Why do sunflowers track the sun?

  • Sunflower plants (Helianthus annuls) thrive in rich, well-drained soil and full sun exposure. Depending on their variety, Depending on their variety, these quick- growing annuals may reach heights of 10 to 15 feet and produce dinner plate- size flower heads. Some dwarf varsities top off at less than three feet and have small blooms. The flower head of a young sunflower tracks the arc of the sun as it moves across the sky but the flower head of a mature sunflower typically faces east.
  • Many plants are known for their ability to track the movements of the sun by a process called solar tracking or heliotropism. A young sunflower’s flower head faces the sun to receive the sunlight it needs for photosynthesis. Heliotropism is the term for a plant’s ability to follow the sun. That ability allows a sunflower to move with the sun as it arcs across the sky from east to west; the sunflower's bloom always faces the sun. Sunflowers turn their faces toward the sun as they track it across the sky.
  • Special motor cells at bases of the flower buds shrink or enlarge as they absorb the water, which moves their faces toward the sun. This is the same way that many other flowers track the sun. And the sunflower doesn’t stop tracking the sun after the sun dips below the horizon. The sunflower’s bloom continues to move until it faces east, put the flower head in position to catch the sun’s morning rays. Some- times, the flower faces east before the sun fades completely in evening.
Idea behind tracking
  • Once a sunflower is pollinated, it ceases solar tracking. This supports the idea that the reason sunflowers turn their flower towards the sun is for the warmth, which attracts pollinating insects. Another possibility is that the sunlight aids the development of pollen. It’s a different type of sun tracking than their leaves and the foliage of many other plants perform. Leaves track the sun to absorb light for photosynthesis. Heliotropism most likely helps to increase the development of pollen – Once pollinated the sunflower head remains facing east.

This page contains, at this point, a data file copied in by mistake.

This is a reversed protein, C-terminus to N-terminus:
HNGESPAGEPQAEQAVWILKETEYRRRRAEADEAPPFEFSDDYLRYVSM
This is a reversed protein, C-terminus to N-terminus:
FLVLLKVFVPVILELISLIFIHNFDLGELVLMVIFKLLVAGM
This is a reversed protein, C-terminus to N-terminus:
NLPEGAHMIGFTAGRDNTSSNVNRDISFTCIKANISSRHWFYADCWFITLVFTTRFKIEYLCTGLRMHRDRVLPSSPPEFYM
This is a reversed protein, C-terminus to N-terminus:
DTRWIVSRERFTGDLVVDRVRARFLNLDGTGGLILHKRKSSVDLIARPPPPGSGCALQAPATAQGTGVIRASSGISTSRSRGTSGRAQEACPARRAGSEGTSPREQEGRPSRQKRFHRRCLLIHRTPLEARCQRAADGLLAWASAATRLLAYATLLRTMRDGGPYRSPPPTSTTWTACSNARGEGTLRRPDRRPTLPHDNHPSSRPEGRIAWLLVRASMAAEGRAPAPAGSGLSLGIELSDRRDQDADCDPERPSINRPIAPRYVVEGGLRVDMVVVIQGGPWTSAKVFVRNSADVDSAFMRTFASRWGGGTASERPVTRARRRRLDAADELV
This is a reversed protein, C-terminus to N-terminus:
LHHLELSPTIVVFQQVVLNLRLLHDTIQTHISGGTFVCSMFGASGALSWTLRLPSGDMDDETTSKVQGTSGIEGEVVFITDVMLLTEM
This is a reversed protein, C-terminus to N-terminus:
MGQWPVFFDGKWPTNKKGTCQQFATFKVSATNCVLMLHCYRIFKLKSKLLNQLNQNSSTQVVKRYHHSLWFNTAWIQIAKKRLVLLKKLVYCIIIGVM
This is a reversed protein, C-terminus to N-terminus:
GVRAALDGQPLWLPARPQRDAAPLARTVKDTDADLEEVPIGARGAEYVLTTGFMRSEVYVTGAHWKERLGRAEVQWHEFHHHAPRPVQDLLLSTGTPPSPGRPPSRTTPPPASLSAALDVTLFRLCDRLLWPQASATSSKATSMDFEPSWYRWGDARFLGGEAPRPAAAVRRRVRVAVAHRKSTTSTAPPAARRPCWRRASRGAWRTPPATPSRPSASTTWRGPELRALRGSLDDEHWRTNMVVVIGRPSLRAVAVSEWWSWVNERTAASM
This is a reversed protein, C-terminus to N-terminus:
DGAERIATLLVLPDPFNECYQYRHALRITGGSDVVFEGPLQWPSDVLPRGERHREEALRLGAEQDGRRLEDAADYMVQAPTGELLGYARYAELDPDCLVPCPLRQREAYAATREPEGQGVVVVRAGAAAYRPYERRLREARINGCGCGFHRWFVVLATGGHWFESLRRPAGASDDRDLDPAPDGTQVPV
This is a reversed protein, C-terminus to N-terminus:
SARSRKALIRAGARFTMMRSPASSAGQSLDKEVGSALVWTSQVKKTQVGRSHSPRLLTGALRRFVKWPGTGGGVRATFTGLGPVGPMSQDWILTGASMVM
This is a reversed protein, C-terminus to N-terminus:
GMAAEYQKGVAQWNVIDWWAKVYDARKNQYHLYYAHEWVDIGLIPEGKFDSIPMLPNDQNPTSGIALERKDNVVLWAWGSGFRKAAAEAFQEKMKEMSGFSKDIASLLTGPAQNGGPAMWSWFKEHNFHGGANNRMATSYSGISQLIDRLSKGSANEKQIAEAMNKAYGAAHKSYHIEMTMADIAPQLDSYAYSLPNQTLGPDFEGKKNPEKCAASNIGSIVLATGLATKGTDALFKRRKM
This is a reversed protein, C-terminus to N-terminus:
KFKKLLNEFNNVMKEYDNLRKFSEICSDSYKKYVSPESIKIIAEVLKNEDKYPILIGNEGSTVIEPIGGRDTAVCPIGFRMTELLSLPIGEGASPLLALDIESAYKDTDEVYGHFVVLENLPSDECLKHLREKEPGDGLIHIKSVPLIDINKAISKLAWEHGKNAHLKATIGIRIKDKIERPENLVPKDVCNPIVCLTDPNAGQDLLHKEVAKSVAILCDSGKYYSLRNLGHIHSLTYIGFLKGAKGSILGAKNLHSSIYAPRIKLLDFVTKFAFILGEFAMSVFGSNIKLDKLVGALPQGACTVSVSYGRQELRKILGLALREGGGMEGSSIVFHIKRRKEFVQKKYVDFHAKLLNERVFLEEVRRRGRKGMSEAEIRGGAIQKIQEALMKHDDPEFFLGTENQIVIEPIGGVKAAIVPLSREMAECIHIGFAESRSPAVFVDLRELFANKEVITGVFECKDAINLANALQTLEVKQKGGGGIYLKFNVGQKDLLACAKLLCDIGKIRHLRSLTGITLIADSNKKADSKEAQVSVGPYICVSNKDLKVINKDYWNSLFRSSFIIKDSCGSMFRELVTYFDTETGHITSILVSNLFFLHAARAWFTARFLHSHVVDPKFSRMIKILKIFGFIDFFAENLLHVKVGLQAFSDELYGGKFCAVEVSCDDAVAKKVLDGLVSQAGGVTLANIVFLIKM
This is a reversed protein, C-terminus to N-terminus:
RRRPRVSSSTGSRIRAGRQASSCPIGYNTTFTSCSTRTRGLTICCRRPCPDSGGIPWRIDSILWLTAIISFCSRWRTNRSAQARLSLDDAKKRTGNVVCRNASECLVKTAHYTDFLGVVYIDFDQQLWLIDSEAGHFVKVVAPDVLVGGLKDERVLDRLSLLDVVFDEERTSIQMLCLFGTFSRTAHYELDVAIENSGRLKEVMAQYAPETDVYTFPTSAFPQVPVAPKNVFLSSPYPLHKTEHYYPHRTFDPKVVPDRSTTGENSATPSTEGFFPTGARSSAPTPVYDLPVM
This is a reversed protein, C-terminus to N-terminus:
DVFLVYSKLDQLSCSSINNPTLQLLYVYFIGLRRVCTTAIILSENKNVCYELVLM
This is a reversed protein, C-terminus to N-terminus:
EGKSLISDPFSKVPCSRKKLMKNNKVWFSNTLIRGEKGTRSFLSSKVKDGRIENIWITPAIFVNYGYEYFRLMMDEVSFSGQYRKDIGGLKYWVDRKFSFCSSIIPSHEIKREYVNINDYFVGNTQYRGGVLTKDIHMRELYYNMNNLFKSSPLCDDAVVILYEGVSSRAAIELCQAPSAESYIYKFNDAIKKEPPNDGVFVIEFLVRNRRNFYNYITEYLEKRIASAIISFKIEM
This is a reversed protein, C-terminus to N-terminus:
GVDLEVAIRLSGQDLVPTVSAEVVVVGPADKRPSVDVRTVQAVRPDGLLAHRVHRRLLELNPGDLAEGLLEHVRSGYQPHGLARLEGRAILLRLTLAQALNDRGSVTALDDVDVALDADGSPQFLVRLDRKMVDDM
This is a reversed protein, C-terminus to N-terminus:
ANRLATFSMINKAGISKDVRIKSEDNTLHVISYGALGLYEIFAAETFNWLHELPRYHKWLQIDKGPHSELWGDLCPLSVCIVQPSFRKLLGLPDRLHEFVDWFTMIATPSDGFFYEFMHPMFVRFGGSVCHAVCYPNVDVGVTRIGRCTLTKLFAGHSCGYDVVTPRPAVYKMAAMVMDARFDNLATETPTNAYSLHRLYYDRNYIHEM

Mature flowers
  • Immature flower buds of the sun flower do exhibit solar tracking and on sunny days will track the sun across the sky from east to west and by dawn the buds will have returned to face eastward. However, as the flower bud matures and blossoms, the stem stiffens and the flower becomes fixed facing the eastward direction.
  • When the sunflower plant matures, the neck of its stem no longer grows, and tracking of the sun’s arc ceases. The blooms of most mature sunflowers face east, but some face other directions.
  • Mature sunflower buds and opened blooms become fixated on the east, with only their leaves continuing to track the sun for photosynthesis. This happens in part because in part because the stem stiffens, making it less possible for sunflower faces to turn and stretch toward the sun. Once and flowers form seeds, they no longer practices heliotropism.
  • When plating a sunflower, place it where you’ll be able to see its flower head when the plant matures and is in full bloom. For example, plant the sunflower on your yard’s western or northern side.
  • Flowers of some plant species track the sun across the sky from east to west. A good example of this is the alpine plant, the snow buttercup (Ranunculus adoneus). By facing the sun, the flower of the snow buttercup is able to collection heat from the sun. The heats is thought to help pollination since the insect pollinators will warm and be able to fly better in the cold air and deliver pollen more effectively to other plants. The warmth also appears to help the pollen germinate after it is delivered to another flower.

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